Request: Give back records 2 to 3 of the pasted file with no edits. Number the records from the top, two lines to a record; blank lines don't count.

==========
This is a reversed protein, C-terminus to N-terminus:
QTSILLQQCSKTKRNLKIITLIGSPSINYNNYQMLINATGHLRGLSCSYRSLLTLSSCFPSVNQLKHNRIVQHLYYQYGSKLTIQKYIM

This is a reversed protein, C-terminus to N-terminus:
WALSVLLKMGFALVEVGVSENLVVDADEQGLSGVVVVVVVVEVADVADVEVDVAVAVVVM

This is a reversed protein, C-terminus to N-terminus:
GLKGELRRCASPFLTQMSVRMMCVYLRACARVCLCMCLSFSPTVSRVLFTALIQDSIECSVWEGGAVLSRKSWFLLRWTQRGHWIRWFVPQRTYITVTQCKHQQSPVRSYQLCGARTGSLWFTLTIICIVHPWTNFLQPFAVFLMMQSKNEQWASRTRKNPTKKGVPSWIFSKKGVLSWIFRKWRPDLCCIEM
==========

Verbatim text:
This is a reversed protein, C-terminus to N-terminus:
WALSVLLKMGFALVEVGVSENLVVDADEQGLSGVVVVVVVVEVADVADVEVDVAVAVVVM

This is a reversed protein, C-terminus to N-terminus:
GLKGELRRCASPFLTQMSVRMMCVYLRACARVCLCMCLSFSPTVSRVLFTALIQDSIECSVWEGGAVLSRKSWFLLRWTQRGHWIRWFVPQRTYITVTQCKHQQSPVRSYQLCGARTGSLWFTLTIICIVHPWTNFLQPFAVFLMMQSKNEQWASRTRKNPTKKGVPSWIFSKKGVLSWIFRKWRPDLCCIEM